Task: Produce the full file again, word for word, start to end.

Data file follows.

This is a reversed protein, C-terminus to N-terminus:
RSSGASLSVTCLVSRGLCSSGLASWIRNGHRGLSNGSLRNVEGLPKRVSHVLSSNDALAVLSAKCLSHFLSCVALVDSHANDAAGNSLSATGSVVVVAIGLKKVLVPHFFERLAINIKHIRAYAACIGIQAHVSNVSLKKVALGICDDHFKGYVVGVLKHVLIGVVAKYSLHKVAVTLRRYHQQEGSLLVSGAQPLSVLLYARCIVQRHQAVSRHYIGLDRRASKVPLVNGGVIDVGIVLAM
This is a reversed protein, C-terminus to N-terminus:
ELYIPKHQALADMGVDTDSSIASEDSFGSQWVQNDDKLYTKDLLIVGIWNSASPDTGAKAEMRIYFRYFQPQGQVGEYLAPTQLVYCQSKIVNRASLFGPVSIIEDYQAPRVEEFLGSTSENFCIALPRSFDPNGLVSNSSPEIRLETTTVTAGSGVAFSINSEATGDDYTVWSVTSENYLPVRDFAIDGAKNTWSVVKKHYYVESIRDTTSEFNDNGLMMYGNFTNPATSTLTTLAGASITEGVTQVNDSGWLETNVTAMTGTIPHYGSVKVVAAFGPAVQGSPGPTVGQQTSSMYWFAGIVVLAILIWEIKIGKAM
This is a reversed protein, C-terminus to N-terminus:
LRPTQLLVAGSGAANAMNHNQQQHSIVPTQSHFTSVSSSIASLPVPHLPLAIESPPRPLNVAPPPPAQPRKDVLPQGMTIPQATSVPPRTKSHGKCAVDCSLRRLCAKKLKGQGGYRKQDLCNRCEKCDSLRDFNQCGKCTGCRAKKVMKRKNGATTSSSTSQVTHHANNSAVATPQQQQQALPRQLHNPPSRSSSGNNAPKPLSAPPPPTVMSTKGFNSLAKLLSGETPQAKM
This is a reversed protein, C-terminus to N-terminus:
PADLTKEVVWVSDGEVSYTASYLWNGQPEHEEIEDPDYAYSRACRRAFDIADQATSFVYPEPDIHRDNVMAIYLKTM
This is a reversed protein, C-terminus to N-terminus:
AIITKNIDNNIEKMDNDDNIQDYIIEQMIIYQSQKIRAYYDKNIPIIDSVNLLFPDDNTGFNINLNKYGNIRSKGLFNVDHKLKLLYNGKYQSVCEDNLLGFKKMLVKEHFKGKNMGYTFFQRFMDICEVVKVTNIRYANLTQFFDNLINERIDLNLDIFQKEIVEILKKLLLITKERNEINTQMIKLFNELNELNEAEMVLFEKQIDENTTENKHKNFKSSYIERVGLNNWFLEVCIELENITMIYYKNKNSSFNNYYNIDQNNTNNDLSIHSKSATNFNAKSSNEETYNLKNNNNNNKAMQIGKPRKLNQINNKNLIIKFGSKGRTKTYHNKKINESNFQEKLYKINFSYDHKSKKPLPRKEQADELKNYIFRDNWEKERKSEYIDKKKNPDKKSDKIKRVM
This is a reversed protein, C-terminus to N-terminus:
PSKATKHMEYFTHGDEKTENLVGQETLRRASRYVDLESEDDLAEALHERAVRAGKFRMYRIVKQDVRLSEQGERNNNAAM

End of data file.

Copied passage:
This is a reversed protein, C-terminus to N-terminus:
RSSGASLSVTCLVSRGLCSSGLASWIRNGHRGLSNGSLRNVEGLPKRVSHVLSSNDALAVLSAKCLSHFLSCVALVDSHANDAAGNSLSATGSVVVVAIGLKKVLVPHFFERLAINIKHIRAYAACIGIQAHVSNVSLKKVALGICDDHFKGYVVGVLKHVLIGVVAKYSLHKVAVTLRRYHQQEGSLLVSGAQPLSVLLYARCIVQRHQAVSRHYIGLDRRASKVPLVNGGVIDVGIVLAM
This is a reversed protein, C-terminus to N-terminus:
ELYIPKHQALADMGVDTDSSIASEDSFGSQWVQNDDKLYTKDLLIVGIWNSASPDTGAKAEMRIYFRYFQPQGQVGEYLAPTQLVYCQSKIVNRASLFGPVSIIEDYQAPRVEEFLGSTSENFCIALPRSFDPNGLVSNSSPEIRLETTTVTAGSGVAFSINSEATGDDYTVWSVTSENYLPVRDFAIDGAKNTWSVVKKHYYVESIRDTTSEFNDNGLMMYGNFTNPATSTLTTLAGASITEGVTQVNDSGWLETNVTAMTGTIPHYGSVKVVAAFGPAVQGSPGPTVGQQTSSMYWFAGIVVLAILIWEIKIGKAM
This is a reversed protein, C-terminus to N-terminus:
LRPTQLLVAGSGAANAMNHNQQQHSIVPTQSHFTSVSSSIASLPVPHLPLAIESPPRPLNVAPPPPAQPRKDVLPQGMTIPQATSVPPRTKSHGKCAVDCSLRRLCAKKLKGQGGYRKQDLCNRCEKCDSLRDFNQCGKCTGCRAKKVMKRKNGATTSSSTSQVTHHANNSAVATPQQQQQALPRQLHNPPSRSSSGNNAPKPLSAPPPPTVMSTKGFNSLAKLLSGETPQAKM
This is a reversed protein, C-terminus to N-terminus:
PADLTKEVVWVSDGEVSYTASYLWNGQPEHEEIEDPDYAYSRACRRAFDIADQATSFVYPEPDIHRDNVMAIYLKTM
This is a reversed protein, C-terminus to N-terminus:
AIITKNIDNNIEKMDNDDNIQDYIIEQMIIYQSQKIRAYYDKNIPIIDSVNLLFPDDNTGFNINLNKYGNIRSKGLFNVDHKLKLLYNGKYQSVCEDNLLGFKKMLVKEHFKGKNMGYTFFQRFMDICEVVKVTNIRYANLTQFFDNLINERIDLNLDIFQKEIVEILKKLLLITKERNEINTQMIKLFNELNELNEAEMVLFEKQIDENTTENKHKNFKSSYIERVGLNNWFLEVCIELENITMIYYKNKNSSFNNYYNIDQNNTNNDLSIHSKSATNFNAKSSNEETYNLKNNNNNNKAMQIGKPRKLNQINNKNLIIKFGSKGRTKTYHNKKINESNFQEKLYKINFSYDHKSKKPLPRKEQADELKNYIFRDNWEKERKSEYIDKKKNPDKKSDKIKRVM
This is a reversed protein, C-terminus to N-terminus:
PSKATKHMEYFTHGDEKTENLVGQETLRRASRYVDLESEDDLAEALHERAVRAGKFRMYRIVKQDVRLSEQGERNNNAAM